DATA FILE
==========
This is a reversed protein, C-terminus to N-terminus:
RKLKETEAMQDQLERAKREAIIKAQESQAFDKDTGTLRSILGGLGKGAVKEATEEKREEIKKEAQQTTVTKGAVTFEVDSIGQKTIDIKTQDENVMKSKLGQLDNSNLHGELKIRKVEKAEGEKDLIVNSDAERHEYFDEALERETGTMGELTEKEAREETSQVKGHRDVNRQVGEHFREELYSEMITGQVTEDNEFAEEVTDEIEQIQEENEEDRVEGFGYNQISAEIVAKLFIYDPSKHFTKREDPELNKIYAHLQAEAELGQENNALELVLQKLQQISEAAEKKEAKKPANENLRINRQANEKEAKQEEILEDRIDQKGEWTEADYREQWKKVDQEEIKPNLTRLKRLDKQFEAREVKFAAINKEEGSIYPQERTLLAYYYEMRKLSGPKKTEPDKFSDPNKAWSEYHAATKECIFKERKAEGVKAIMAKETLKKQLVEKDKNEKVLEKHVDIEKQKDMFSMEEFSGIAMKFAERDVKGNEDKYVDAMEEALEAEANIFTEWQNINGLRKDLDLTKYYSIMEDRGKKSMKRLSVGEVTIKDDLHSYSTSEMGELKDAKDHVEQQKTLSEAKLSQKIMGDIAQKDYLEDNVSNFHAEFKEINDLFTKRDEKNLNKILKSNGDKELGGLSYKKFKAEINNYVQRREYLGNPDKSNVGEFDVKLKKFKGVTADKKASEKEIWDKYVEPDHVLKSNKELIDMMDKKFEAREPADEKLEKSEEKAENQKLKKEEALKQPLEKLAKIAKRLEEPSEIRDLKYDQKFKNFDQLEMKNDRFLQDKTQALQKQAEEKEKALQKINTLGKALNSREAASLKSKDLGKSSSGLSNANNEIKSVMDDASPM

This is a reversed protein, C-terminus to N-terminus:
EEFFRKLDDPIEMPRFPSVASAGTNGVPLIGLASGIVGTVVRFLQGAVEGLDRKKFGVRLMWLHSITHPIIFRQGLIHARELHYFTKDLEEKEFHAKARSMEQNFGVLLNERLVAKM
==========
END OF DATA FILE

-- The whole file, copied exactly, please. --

This is a reversed protein, C-terminus to N-terminus:
RKLKETEAMQDQLERAKREAIIKAQESQAFDKDTGTLRSILGGLGKGAVKEATEEKREEIKKEAQQTTVTKGAVTFEVDSIGQKTIDIKTQDENVMKSKLGQLDNSNLHGELKIRKVEKAEGEKDLIVNSDAERHEYFDEALERETGTMGELTEKEAREETSQVKGHRDVNRQVGEHFREELYSEMITGQVTEDNEFAEEVTDEIEQIQEENEEDRVEGFGYNQISAEIVAKLFIYDPSKHFTKREDPELNKIYAHLQAEAELGQENNALELVLQKLQQISEAAEKKEAKKPANENLRINRQANEKEAKQEEILEDRIDQKGEWTEADYREQWKKVDQEEIKPNLTRLKRLDKQFEAREVKFAAINKEEGSIYPQERTLLAYYYEMRKLSGPKKTEPDKFSDPNKAWSEYHAATKECIFKERKAEGVKAIMAKETLKKQLVEKDKNEKVLEKHVDIEKQKDMFSMEEFSGIAMKFAERDVKGNEDKYVDAMEEALEAEANIFTEWQNINGLRKDLDLTKYYSIMEDRGKKSMKRLSVGEVTIKDDLHSYSTSEMGELKDAKDHVEQQKTLSEAKLSQKIMGDIAQKDYLEDNVSNFHAEFKEINDLFTKRDEKNLNKILKSNGDKELGGLSYKKFKAEINNYVQRREYLGNPDKSNVGEFDVKLKKFKGVTADKKASEKEIWDKYVEPDHVLKSNKELIDMMDKKFEAREPADEKLEKSEEKAENQKLKKEEALKQPLEKLAKIAKRLEEPSEIRDLKYDQKFKNFDQLEMKNDRFLQDKTQALQKQAEEKEKALQKINTLGKALNSREAASLKSKDLGKSSSGLSNANNEIKSVMDDASPM

This is a reversed protein, C-terminus to N-terminus:
EEFFRKLDDPIEMPRFPSVASAGTNGVPLIGLASGIVGTVVRFLQGAVEGLDRKKFGVRLMWLHSITHPIIFRQGLIHARELHYFTKDLEEKEFHAKARSMEQNFGVLLNERLVAKM